KEIR RADNEDGE REPORTING —- Markus Kattner who, along with Sepp Blatter and Jerome Valcke, plundered FIFA finances for $80m, has been banned from football for 10 years by the world football federation’s ethics commission.

The 49-year-old German joined FIFA in 2003 from business consultancy corporation McKinsey in a restructuring after the financial crisis promoted by the collapse of commercial agent ISL and broadcast partner Kirch.

He held successive key roles as chief financial officer, deputy and then acting secretary general until his abrupt sacking by new-elected president Gianni Infantino in May 2016.

Markus Kattner . . . banned for 10 years by FIFA

Kattner, a former basketball player, was adjudged by the ethics panel to have breached regulations concerning conflict of interest and abuse of position. He was also fined one million Swiss francs.

The 49-year-old, who has denied wrongdoing, can challenge the punishments at the Court of Arbitration for Sport.

This was an option which proved of no use to former president Blatter and ex-secretary general Valcke when they appealed their own bans of six and 12 years respectively for misconduct in office.

Legal action

Kattner, who is suing FIFA for wrongful dismissal, maintained a far lower profile than Blatter and Valcke. He would pop up at FIFA Congress to deliver a financial report and then vanish from public sight for another year.

After Kattner’s sacking in May 2016, however, an entirely new light was shone on his work by a report from Quinn Emanuel Urquhart & Sullivan, the United States law firm commissioned to investigate the mess left by years of scandal.

Quinn Emanuel discovered that Blatter, Valcke and Kattner had negotiated among themselves ever-more-lucrative contracts and World Cup-related bonuses. In sum, that they ripped off FIFA to the tune of $80m between them over the four years between 2011 and 2015.

Kattner and Valcke, as senior staff members, also secured the protection of long-term severance deals and blanket indemnities against any legal action arising from their FIFA work, whether they were dismissed for ‘just cause’ or not.

The individual figures broke down to approximately $34m for Blatter, $33m for Valcke and $13m for Kattner. This was duly reported to the Swiss Attorney-General Michael Lauber who ordered a raid on FIFA’s Zurich headquarters including, specifically, Kattner’s office.

Kattner’s last public appearance had been in conducting FIFA Congress in Mexico City on May 13, 2016.

Tale of the tape

Days later a storm arose around Infantino’s handling of the FIFA Council meeting on the eve of congress. A recording of the meeting had found its way to the Frankfurter Allgemeine Zeitung. This revealed how Infantino had forced through the removal of audit and compliance chairman Domenico Scala.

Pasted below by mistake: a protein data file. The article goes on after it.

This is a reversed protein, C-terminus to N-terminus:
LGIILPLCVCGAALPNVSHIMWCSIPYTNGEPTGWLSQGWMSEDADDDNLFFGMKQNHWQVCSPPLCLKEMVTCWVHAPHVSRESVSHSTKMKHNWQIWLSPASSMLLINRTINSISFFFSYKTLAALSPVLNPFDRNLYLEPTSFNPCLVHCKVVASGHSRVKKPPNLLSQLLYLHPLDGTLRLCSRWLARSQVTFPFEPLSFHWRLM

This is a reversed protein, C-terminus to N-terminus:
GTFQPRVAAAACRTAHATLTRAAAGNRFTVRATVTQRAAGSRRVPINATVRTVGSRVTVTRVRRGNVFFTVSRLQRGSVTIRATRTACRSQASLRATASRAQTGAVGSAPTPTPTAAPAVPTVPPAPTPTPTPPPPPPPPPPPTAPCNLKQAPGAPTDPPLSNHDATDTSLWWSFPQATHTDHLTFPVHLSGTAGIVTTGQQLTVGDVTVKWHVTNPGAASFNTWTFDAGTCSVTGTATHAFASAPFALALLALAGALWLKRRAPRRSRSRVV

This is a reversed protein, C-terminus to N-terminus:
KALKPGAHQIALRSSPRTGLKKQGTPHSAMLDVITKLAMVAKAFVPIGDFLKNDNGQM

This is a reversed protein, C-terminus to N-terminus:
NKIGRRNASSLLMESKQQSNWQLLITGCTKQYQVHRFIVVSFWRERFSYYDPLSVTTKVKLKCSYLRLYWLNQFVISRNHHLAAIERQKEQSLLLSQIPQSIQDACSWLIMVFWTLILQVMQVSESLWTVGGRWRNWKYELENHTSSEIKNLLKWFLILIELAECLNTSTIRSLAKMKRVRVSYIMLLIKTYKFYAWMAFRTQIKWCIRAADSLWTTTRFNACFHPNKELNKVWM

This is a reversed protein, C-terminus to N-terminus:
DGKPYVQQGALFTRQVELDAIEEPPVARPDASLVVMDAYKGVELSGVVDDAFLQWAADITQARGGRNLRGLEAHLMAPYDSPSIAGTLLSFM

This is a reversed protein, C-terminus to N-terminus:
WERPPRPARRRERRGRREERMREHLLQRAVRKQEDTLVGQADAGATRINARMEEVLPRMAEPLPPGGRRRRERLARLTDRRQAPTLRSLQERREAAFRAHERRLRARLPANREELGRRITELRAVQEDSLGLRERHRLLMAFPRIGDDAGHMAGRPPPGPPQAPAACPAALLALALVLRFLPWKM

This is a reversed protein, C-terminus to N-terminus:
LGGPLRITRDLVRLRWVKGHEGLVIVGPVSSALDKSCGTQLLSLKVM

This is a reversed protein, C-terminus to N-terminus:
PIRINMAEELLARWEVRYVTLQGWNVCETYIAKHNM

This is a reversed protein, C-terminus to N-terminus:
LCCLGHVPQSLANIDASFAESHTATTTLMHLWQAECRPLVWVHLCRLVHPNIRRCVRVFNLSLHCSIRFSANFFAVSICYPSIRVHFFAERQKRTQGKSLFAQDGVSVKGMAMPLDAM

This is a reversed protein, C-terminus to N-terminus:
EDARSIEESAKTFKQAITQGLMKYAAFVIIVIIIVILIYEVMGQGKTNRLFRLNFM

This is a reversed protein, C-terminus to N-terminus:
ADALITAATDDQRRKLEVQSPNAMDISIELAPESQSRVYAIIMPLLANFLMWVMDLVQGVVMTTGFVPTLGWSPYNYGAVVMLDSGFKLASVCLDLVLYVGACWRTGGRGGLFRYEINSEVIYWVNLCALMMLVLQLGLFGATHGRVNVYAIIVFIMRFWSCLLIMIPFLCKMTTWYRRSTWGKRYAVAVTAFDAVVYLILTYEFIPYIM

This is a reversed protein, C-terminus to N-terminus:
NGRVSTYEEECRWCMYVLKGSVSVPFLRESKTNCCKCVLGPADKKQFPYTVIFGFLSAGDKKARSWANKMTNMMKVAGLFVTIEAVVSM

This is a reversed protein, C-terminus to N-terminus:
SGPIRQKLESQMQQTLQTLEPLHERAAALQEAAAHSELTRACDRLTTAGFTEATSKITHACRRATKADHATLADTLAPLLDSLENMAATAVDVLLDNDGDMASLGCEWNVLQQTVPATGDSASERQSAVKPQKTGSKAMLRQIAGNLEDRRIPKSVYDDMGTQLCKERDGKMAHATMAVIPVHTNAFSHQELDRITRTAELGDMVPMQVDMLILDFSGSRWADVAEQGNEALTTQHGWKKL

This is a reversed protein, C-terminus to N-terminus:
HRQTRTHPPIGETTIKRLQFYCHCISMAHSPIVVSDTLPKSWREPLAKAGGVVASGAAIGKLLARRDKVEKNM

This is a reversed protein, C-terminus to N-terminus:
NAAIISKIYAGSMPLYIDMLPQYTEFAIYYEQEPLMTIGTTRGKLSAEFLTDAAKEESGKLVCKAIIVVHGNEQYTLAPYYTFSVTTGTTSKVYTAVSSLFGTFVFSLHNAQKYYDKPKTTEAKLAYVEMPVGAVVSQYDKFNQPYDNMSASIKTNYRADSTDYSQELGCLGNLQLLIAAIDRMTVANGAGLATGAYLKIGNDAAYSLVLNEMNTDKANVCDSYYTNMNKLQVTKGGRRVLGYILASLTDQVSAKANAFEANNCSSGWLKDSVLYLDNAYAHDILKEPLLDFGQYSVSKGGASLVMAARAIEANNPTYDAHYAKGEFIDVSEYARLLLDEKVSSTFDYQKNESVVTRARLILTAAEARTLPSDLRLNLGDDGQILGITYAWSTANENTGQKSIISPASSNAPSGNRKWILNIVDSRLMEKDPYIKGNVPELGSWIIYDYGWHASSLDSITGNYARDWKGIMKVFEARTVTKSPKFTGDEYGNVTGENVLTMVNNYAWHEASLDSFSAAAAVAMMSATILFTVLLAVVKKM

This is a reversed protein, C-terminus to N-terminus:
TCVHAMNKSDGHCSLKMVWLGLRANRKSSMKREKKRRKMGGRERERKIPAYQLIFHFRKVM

Infantino and FIFA were thus forced on the defensive by media criticism that he had undermined the stuttering reform process by scrapping all the judicial bodies’ independence. The source of the leak has never been identified.

Ten days later Kattner was sacked for “breaches of his fiduciary responsibilities in connection with his employment contract.” Another 10 days and Quinn Emanuel revealed its own conclusions.

Now the final curtain appears to have fallen on the man from the Wagnerian opera capital of Bayreuth.

FIFA statement:

The adjudicatory chamber of the independent Ethics Committee has found Markus Kattner, former FIFA Deputy Secretary General and Acting Secretary General, guilty of conflicts of interest and having abused his position, in violation of the FIFA Code of Ethics. 

The investigation into Mr Kattner covered various charges concerning bonus payments in relation to FIFA competitions that were paid to top FIFA management officials (including Mr Kattner), various amendments to and extensions of employment contracts, reimbursement of private legal costs, and Mr Kattner’s duties as an official.

In its decision, the adjudicatory chamber ruled that Mr Kattner had breached art. 19 (Conflicts of interest) and art. 25 (Abuse of position) of the FIFA Code of Ethics (2019 edition) and sanctioned him with a ban from all football-related activity (administrative, sports or any other) at both national and international level for a period of ten years. In addition, a fine in the amount of CHF 1,000,000 has been imposed on Mr Kattner.

The motivated decision was notified to Mr Kattner today, the date on which the ban comes into force, and has been published on